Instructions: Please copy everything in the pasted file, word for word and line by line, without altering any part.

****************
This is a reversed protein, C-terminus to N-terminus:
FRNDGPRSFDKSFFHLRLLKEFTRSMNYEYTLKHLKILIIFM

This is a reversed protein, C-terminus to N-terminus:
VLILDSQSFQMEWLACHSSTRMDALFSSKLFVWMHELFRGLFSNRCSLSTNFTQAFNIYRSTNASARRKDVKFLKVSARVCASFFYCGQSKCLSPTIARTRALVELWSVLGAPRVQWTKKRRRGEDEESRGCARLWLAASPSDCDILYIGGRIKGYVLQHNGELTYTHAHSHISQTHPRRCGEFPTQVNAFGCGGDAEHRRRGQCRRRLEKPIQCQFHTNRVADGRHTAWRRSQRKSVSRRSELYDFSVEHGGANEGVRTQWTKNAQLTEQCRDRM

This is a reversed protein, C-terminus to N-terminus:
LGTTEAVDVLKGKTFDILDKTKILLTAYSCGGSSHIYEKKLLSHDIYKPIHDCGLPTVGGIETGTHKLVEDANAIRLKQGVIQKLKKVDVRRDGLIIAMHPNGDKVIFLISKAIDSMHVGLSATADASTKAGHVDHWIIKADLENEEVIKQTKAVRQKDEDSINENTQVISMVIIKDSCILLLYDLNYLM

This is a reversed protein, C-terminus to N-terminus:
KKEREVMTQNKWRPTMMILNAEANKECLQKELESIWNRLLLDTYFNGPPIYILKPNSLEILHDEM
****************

This is a reversed protein, C-terminus to N-terminus:
FRNDGPRSFDKSFFHLRLLKEFTRSMNYEYTLKHLKILIIFM

This is a reversed protein, C-terminus to N-terminus:
VLILDSQSFQMEWLACHSSTRMDALFSSKLFVWMHELFRGLFSNRCSLSTNFTQAFNIYRSTNASARRKDVKFLKVSARVCASFFYCGQSKCLSPTIARTRALVELWSVLGAPRVQWTKKRRRGEDEESRGCARLWLAASPSDCDILYIGGRIKGYVLQHNGELTYTHAHSHISQTHPRRCGEFPTQVNAFGCGGDAEHRRRGQCRRRLEKPIQCQFHTNRVADGRHTAWRRSQRKSVSRRSELYDFSVEHGGANEGVRTQWTKNAQLTEQCRDRM

This is a reversed protein, C-terminus to N-terminus:
LGTTEAVDVLKGKTFDILDKTKILLTAYSCGGSSHIYEKKLLSHDIYKPIHDCGLPTVGGIETGTHKLVEDANAIRLKQGVIQKLKKVDVRRDGLIIAMHPNGDKVIFLISKAIDSMHVGLSATADASTKAGHVDHWIIKADLENEEVIKQTKAVRQKDEDSINENTQVISMVIIKDSCILLLYDLNYLM

This is a reversed protein, C-terminus to N-terminus:
KKEREVMTQNKWRPTMMILNAEANKECLQKELESIWNRLLLDTYFNGPPIYILKPNSLEILHDEM